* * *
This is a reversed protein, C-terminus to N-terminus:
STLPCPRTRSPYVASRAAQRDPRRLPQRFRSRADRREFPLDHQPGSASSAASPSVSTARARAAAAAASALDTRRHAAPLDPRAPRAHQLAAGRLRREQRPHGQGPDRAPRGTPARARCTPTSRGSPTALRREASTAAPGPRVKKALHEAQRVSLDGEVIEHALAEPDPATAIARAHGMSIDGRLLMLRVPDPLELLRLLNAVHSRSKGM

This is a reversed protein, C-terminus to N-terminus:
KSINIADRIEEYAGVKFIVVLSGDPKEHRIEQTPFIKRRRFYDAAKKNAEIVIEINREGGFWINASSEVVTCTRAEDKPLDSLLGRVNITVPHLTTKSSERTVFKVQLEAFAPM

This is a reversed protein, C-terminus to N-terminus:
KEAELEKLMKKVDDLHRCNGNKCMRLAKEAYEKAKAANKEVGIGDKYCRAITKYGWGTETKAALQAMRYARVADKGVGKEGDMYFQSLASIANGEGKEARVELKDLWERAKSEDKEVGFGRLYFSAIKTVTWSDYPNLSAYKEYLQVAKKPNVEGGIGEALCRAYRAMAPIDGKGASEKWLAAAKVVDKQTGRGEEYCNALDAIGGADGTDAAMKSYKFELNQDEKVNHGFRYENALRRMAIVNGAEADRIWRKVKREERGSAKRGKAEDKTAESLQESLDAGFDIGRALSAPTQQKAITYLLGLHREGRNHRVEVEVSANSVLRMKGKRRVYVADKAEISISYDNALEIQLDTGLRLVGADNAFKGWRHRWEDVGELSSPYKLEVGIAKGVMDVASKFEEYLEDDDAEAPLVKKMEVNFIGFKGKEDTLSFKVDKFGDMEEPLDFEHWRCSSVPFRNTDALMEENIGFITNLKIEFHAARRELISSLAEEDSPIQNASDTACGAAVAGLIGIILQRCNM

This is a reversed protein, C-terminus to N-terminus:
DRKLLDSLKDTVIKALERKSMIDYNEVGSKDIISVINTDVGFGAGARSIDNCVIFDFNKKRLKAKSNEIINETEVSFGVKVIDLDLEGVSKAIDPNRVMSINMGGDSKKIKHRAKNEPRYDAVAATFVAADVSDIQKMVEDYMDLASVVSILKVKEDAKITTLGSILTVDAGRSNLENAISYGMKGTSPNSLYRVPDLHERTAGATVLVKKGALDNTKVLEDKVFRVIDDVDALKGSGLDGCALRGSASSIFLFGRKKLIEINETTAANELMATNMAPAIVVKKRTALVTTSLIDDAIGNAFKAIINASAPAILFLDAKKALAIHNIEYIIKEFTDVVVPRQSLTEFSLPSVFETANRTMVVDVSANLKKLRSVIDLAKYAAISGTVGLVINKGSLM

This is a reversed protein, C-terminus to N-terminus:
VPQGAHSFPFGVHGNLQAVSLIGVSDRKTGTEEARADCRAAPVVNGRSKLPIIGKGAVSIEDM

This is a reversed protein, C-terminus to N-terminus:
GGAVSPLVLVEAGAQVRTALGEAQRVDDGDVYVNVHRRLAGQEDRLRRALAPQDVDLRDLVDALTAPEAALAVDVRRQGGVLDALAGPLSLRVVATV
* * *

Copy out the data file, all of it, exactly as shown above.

This is a reversed protein, C-terminus to N-terminus:
STLPCPRTRSPYVASRAAQRDPRRLPQRFRSRADRREFPLDHQPGSASSAASPSVSTARARAAAAAASALDTRRHAAPLDPRAPRAHQLAAGRLRREQRPHGQGPDRAPRGTPARARCTPTSRGSPTALRREASTAAPGPRVKKALHEAQRVSLDGEVIEHALAEPDPATAIARAHGMSIDGRLLMLRVPDPLELLRLLNAVHSRSKGM

This is a reversed protein, C-terminus to N-terminus:
KSINIADRIEEYAGVKFIVVLSGDPKEHRIEQTPFIKRRRFYDAAKKNAEIVIEINREGGFWINASSEVVTCTRAEDKPLDSLLGRVNITVPHLTTKSSERTVFKVQLEAFAPM

This is a reversed protein, C-terminus to N-terminus:
KEAELEKLMKKVDDLHRCNGNKCMRLAKEAYEKAKAANKEVGIGDKYCRAITKYGWGTETKAALQAMRYARVADKGVGKEGDMYFQSLASIANGEGKEARVELKDLWERAKSEDKEVGFGRLYFSAIKTVTWSDYPNLSAYKEYLQVAKKPNVEGGIGEALCRAYRAMAPIDGKGASEKWLAAAKVVDKQTGRGEEYCNALDAIGGADGTDAAMKSYKFELNQDEKVNHGFRYENALRRMAIVNGAEADRIWRKVKREERGSAKRGKAEDKTAESLQESLDAGFDIGRALSAPTQQKAITYLLGLHREGRNHRVEVEVSANSVLRMKGKRRVYVADKAEISISYDNALEIQLDTGLRLVGADNAFKGWRHRWEDVGELSSPYKLEVGIAKGVMDVASKFEEYLEDDDAEAPLVKKMEVNFIGFKGKEDTLSFKVDKFGDMEEPLDFEHWRCSSVPFRNTDALMEENIGFITNLKIEFHAARRELISSLAEEDSPIQNASDTACGAAVAGLIGIILQRCNM

This is a reversed protein, C-terminus to N-terminus:
DRKLLDSLKDTVIKALERKSMIDYNEVGSKDIISVINTDVGFGAGARSIDNCVIFDFNKKRLKAKSNEIINETEVSFGVKVIDLDLEGVSKAIDPNRVMSINMGGDSKKIKHRAKNEPRYDAVAATFVAADVSDIQKMVEDYMDLASVVSILKVKEDAKITTLGSILTVDAGRSNLENAISYGMKGTSPNSLYRVPDLHERTAGATVLVKKGALDNTKVLEDKVFRVIDDVDALKGSGLDGCALRGSASSIFLFGRKKLIEINETTAANELMATNMAPAIVVKKRTALVTTSLIDDAIGNAFKAIINASAPAILFLDAKKALAIHNIEYIIKEFTDVVVPRQSLTEFSLPSVFETANRTMVVDVSANLKKLRSVIDLAKYAAISGTVGLVINKGSLM

This is a reversed protein, C-terminus to N-terminus:
VPQGAHSFPFGVHGNLQAVSLIGVSDRKTGTEEARADCRAAPVVNGRSKLPIIGKGAVSIEDM

This is a reversed protein, C-terminus to N-terminus:
GGAVSPLVLVEAGAQVRTALGEAQRVDDGDVYVNVHRRLAGQEDRLRRALAPQDVDLRDLVDALTAPEAALAVDVRRQGGVLDALAGPLSLRVVATV